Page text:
Although the actual act of voting takes only a few minutes, tallying those votes is a much more time-consuming process. It's been more than a week since Donald Trump was named the president-elect after securing more than 270 electoral votes late Nov. 8, and yet ballots are still being counted in at least four states. While the counting isn't completed just yet, Democratic nominee Hillary Clinton's popular vote lead has surpassed 1.3 million.
As of Thursday afternoon, Clinton's popular vote lead had increased to 1,364,450 votes. The Democratic nominee was reported to have earned 62,878,946 votes compared to 61,514,496 tabulated for Trump, according to nonpartisan group Cook Political Report. That's a significantly bigger popular vote lead than Democrat Al Gore had over then-president-elect George Bush in 2000. Although the Electoral College handed the presidency to Bush, Gore lead the popular vote by 540,520.
While Trump managed to secure the majority of electoral votes on election night, neither Clinton nor Trump have won more than 50 percent of the popular vote — Clinton currently stands at 47.9 percent compared to Trump's 46.8 percent. It is unclear if the remaining unprocessed votes could push Clinton over 50 percent.
While the Electoral College determined the president-elect a few hours after polls closed on Nov. 8, provisional and absentee ballots are still being counted in California, Utah, Washington, and Michigan, according to Politico. In California, where absentee ballots can be postmarked as late as Election Day, there were an estimated 3,093,849 unprocessed ballots that still needed to be counted as of Thursday afternoon. At roughly that same time, Washington had an estimated 129,669 unprocessed ballots still waiting to be counted.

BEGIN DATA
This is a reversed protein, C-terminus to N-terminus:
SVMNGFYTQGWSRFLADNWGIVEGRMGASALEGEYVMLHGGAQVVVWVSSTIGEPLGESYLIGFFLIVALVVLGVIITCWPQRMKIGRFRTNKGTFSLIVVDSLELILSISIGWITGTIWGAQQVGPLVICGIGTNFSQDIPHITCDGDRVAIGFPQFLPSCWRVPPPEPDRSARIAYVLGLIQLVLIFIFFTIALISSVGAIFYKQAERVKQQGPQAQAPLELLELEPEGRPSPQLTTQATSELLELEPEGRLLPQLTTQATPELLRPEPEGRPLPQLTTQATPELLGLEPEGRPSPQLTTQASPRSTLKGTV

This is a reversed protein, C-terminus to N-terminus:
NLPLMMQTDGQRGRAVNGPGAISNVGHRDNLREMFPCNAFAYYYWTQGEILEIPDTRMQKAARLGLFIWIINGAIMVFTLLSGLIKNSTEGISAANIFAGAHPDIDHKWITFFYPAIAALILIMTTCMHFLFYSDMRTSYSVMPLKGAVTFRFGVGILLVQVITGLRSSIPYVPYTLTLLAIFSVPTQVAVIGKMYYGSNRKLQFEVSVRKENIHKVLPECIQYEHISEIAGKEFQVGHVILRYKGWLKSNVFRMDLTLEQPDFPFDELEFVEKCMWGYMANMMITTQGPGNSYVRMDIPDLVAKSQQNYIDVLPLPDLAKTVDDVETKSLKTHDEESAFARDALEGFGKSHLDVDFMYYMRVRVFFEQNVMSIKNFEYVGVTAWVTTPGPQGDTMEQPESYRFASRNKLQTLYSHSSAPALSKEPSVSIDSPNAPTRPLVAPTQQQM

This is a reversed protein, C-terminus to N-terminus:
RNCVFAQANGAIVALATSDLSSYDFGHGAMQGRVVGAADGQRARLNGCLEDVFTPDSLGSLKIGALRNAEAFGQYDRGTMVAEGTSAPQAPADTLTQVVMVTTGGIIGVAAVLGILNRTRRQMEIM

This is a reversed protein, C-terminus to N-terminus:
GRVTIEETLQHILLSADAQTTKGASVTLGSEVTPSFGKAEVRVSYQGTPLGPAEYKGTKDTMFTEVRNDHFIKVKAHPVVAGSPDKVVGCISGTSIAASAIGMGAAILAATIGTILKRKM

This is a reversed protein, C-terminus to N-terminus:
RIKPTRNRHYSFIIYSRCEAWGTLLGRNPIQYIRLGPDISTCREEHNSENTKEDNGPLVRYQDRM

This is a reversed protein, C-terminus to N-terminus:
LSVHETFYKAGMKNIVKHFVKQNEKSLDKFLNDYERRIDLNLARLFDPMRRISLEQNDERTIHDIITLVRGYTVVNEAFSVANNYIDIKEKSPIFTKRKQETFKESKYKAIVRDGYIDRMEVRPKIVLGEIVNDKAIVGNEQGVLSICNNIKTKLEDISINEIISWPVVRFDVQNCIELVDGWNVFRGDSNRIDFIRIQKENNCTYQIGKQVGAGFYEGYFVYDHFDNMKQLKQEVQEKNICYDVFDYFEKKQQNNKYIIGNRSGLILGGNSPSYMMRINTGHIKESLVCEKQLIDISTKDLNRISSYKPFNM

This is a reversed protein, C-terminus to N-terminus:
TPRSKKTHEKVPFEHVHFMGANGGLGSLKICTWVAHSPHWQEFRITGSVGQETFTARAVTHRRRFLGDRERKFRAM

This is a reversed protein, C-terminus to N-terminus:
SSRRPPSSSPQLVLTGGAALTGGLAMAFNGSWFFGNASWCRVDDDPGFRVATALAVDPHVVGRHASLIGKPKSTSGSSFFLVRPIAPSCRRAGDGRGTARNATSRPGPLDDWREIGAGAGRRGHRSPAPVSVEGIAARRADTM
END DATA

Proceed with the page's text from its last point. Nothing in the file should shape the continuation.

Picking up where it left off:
Clinton's Electoral College loss has prompted some Democrats, like California Sen. Barbara Boxer, to push for its elimination. "In my lifetime, I have seen two elections where the winner of the general election did not win the popular vote," Boxer said in a statement after proposing legislation for a Constitutional amendment. "The Electoral College is an outdated, undemocratic system that does not reflect our modern society, and it needs to change immediately. Every American should be guaranteed that their vote counts." The 2016 election was the fifth time in the nation's history where the popular vote winner did not also win the Electoral College.
It should be noted, however, that even though votes are still being calculated, and even though Clinton's popular vote win, Electoral College loss paradox has spurred a lot of talk about changing the system, the election is largely considered settled. Clinton may hold more than 1.3 million more votes than Trump nationwide, but the president-elect led where it mattered most, in the swing states.